You could come up with any number of reasons to make StarCraft II a nominee for Game of the Year. The single-player campaign was an enthralling romp through an enjoyably cheesy space opera storyline, with some of the most brilliant mission design seen in a strategy game to date. Gone are the days of simply wiping out the enemy's base - with a mission in which lava rises up periodically to wipe out your units, or the Night of the Living Dead homage of zombies attacking at night, RTS developers have their work cut out for them trying to top SC2.
And yet, even the exquisitely-crafted campaign is a pale shadow of the game's stellar multiplayer. Matches in StarCraft II are tense from the very first moment your workers begin harvesting resources to the very last enemy building going up in flames, and that tension never lets up. A match can be won in a tiny skirmish within the first five minutes, or it can be decided twenty minutes later in a huge clash of robots and ship fleets. It's balanced, it's superbly paced, and each of the races still feel distinct and unique. What's more, Blizzard has created a game that matches the original's popularity in competitive gaming - an achievement in itself. That isn't even getting into what can be done with the map creator - how StarCraft fans can create their own minigames to share with the rest of the community.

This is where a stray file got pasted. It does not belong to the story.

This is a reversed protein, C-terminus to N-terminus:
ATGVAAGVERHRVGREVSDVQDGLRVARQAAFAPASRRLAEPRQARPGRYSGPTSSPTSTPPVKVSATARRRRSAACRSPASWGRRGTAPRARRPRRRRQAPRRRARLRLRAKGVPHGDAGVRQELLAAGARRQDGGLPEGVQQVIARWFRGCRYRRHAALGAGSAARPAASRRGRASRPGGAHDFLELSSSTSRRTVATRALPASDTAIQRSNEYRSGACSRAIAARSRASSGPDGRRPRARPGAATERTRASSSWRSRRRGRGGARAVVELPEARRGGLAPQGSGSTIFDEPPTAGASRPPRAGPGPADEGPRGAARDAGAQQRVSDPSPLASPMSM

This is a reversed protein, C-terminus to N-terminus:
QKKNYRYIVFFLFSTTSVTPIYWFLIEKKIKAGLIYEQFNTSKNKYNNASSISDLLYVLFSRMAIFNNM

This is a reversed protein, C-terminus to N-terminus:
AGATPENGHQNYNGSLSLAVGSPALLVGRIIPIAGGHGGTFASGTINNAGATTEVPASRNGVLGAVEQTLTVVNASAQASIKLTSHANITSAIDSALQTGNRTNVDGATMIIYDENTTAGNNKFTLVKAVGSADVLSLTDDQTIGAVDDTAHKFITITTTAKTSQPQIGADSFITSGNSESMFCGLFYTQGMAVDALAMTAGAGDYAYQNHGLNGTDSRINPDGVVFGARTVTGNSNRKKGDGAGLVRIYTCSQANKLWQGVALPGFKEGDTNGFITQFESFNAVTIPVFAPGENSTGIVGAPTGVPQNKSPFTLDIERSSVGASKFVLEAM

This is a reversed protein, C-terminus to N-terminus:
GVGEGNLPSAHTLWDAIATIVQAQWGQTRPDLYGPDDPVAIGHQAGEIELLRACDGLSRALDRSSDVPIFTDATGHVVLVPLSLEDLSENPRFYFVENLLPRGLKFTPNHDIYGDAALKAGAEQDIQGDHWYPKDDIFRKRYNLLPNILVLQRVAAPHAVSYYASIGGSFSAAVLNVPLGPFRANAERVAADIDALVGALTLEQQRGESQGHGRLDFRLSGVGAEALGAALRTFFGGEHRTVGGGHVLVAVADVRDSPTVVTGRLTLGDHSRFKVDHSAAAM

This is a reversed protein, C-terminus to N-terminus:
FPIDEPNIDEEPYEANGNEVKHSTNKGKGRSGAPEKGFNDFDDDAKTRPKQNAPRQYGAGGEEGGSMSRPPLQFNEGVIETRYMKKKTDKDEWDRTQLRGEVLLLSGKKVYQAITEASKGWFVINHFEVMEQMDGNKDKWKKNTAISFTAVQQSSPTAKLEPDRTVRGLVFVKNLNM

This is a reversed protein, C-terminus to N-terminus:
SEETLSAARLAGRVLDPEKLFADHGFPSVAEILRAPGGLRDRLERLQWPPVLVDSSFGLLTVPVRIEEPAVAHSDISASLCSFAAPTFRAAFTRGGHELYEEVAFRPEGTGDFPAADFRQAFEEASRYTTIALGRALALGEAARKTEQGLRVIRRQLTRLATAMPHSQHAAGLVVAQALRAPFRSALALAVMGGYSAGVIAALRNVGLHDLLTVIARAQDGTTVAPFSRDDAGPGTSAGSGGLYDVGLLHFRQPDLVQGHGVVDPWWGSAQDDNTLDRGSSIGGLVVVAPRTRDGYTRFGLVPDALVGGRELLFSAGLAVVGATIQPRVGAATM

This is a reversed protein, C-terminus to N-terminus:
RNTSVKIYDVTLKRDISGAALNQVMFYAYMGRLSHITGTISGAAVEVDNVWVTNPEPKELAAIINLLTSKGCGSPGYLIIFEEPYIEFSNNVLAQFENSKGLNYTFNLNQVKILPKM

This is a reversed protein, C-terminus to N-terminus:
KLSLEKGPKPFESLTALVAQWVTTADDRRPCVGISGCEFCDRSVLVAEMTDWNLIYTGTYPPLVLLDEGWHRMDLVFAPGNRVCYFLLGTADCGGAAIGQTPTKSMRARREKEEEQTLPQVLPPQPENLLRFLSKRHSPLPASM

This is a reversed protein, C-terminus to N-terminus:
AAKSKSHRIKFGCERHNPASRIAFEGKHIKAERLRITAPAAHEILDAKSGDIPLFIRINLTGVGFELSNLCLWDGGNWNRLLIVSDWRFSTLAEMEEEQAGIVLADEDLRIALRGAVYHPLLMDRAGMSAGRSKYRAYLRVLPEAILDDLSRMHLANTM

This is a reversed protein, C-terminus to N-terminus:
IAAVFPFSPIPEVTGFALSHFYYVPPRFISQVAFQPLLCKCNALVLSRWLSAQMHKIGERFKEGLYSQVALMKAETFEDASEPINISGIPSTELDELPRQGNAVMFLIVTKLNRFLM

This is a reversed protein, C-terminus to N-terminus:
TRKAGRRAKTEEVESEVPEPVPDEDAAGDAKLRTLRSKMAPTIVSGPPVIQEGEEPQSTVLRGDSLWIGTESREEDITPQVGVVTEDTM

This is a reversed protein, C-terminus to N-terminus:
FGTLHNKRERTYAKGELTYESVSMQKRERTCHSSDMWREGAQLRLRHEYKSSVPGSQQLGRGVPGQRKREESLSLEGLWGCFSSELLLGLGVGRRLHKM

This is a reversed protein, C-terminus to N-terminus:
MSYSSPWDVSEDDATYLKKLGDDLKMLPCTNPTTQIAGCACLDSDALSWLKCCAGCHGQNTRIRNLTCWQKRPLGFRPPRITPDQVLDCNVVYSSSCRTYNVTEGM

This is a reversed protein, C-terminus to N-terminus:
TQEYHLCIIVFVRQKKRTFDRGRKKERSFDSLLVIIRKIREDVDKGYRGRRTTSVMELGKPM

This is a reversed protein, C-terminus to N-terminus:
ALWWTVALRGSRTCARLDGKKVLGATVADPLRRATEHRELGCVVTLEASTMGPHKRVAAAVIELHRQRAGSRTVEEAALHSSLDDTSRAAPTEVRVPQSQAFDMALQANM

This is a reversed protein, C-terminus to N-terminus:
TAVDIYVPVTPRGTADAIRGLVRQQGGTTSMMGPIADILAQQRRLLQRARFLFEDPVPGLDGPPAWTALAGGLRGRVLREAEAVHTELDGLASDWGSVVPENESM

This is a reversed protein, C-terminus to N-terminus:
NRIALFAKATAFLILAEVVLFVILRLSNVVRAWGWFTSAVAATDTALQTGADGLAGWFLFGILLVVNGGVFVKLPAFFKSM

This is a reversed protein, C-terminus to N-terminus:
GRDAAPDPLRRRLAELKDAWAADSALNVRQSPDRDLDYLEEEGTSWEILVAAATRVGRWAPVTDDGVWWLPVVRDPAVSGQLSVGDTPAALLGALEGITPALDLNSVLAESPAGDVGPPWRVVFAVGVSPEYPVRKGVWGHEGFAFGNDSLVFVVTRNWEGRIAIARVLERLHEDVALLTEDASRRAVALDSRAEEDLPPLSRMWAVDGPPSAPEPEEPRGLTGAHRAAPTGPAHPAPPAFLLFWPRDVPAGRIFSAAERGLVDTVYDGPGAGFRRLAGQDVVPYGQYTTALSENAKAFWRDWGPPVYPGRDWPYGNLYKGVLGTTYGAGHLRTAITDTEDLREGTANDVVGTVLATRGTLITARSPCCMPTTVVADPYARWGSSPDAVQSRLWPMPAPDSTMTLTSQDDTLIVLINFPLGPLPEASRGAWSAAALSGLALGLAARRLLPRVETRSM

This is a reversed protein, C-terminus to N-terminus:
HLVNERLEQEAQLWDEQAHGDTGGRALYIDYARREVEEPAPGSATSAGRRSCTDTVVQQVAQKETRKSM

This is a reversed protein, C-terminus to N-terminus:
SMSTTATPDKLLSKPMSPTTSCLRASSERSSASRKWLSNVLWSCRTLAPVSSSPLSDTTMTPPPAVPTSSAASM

If StarCraft II delivered in only one of these areas, it would have been a GotY contender - but it has the whole package. It's possible that SC2 will have the most enduring legacy out of any other game released this year. Ten years from now, we'll still be playing StarCraft II, and waiting for Blizzard to announce StarCraft III.